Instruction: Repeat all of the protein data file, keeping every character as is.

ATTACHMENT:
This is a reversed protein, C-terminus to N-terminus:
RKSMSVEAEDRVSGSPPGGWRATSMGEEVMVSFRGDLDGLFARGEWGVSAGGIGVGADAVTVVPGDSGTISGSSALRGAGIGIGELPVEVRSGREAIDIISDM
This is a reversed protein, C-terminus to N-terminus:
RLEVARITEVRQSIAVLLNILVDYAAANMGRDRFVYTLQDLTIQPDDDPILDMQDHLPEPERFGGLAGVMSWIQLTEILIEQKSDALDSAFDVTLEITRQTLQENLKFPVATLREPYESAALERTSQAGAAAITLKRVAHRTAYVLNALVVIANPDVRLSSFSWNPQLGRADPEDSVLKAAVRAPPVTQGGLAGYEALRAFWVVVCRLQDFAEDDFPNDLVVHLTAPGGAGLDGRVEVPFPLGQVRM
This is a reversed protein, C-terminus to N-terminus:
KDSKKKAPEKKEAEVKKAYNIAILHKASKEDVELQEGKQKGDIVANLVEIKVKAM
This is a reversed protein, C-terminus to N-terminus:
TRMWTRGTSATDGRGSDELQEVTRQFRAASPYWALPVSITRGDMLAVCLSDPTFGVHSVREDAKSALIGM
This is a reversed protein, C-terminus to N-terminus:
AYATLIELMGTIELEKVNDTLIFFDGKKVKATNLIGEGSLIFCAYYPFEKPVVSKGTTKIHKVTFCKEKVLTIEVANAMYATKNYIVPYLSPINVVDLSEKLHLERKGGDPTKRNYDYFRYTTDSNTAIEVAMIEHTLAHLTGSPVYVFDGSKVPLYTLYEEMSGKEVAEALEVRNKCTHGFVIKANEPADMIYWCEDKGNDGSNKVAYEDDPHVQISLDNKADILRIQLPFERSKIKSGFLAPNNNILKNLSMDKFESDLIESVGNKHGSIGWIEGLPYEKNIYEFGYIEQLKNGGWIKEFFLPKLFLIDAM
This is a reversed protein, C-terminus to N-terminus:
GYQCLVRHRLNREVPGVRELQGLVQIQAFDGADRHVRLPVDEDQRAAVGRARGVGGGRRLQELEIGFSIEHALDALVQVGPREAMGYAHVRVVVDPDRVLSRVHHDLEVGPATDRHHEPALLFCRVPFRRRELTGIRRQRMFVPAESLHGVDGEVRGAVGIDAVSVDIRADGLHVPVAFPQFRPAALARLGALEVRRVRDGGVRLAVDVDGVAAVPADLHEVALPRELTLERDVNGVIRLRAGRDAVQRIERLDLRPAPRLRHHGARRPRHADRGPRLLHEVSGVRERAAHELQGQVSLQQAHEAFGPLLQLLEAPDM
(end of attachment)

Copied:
This is a reversed protein, C-terminus to N-terminus:
RKSMSVEAEDRVSGSPPGGWRATSMGEEVMVSFRGDLDGLFARGEWGVSAGGIGVGADAVTVVPGDSGTISGSSALRGAGIGIGELPVEVRSGREAIDIISDM
This is a reversed protein, C-terminus to N-terminus:
RLEVARITEVRQSIAVLLNILVDYAAANMGRDRFVYTLQDLTIQPDDDPILDMQDHLPEPERFGGLAGVMSWIQLTEILIEQKSDALDSAFDVTLEITRQTLQENLKFPVATLREPYESAALERTSQAGAAAITLKRVAHRTAYVLNALVVIANPDVRLSSFSWNPQLGRADPEDSVLKAAVRAPPVTQGGLAGYEALRAFWVVVCRLQDFAEDDFPNDLVVHLTAPGGAGLDGRVEVPFPLGQVRM
This is a reversed protein, C-terminus to N-terminus:
KDSKKKAPEKKEAEVKKAYNIAILHKASKEDVELQEGKQKGDIVANLVEIKVKAM
This is a reversed protein, C-terminus to N-terminus:
TRMWTRGTSATDGRGSDELQEVTRQFRAASPYWALPVSITRGDMLAVCLSDPTFGVHSVREDAKSALIGM
This is a reversed protein, C-terminus to N-terminus:
AYATLIELMGTIELEKVNDTLIFFDGKKVKATNLIGEGSLIFCAYYPFEKPVVSKGTTKIHKVTFCKEKVLTIEVANAMYATKNYIVPYLSPINVVDLSEKLHLERKGGDPTKRNYDYFRYTTDSNTAIEVAMIEHTLAHLTGSPVYVFDGSKVPLYTLYEEMSGKEVAEALEVRNKCTHGFVIKANEPADMIYWCEDKGNDGSNKVAYEDDPHVQISLDNKADILRIQLPFERSKIKSGFLAPNNNILKNLSMDKFESDLIESVGNKHGSIGWIEGLPYEKNIYEFGYIEQLKNGGWIKEFFLPKLFLIDAM
This is a reversed protein, C-terminus to N-terminus:
GYQCLVRHRLNREVPGVRELQGLVQIQAFDGADRHVRLPVDEDQRAAVGRARGVGGGRRLQELEIGFSIEHALDALVQVGPREAMGYAHVRVVVDPDRVLSRVHHDLEVGPATDRHHEPALLFCRVPFRRRELTGIRRQRMFVPAESLHGVDGEVRGAVGIDAVSVDIRADGLHVPVAFPQFRPAALARLGALEVRRVRDGGVRLAVDVDGVAAVPADLHEVALPRELTLERDVNGVIRLRAGRDAVQRIERLDLRPAPRLRHHGARRPRHADRGPRLLHEVSGVRERAAHELQGQVSLQQAHEAFGPLLQLLEAPDM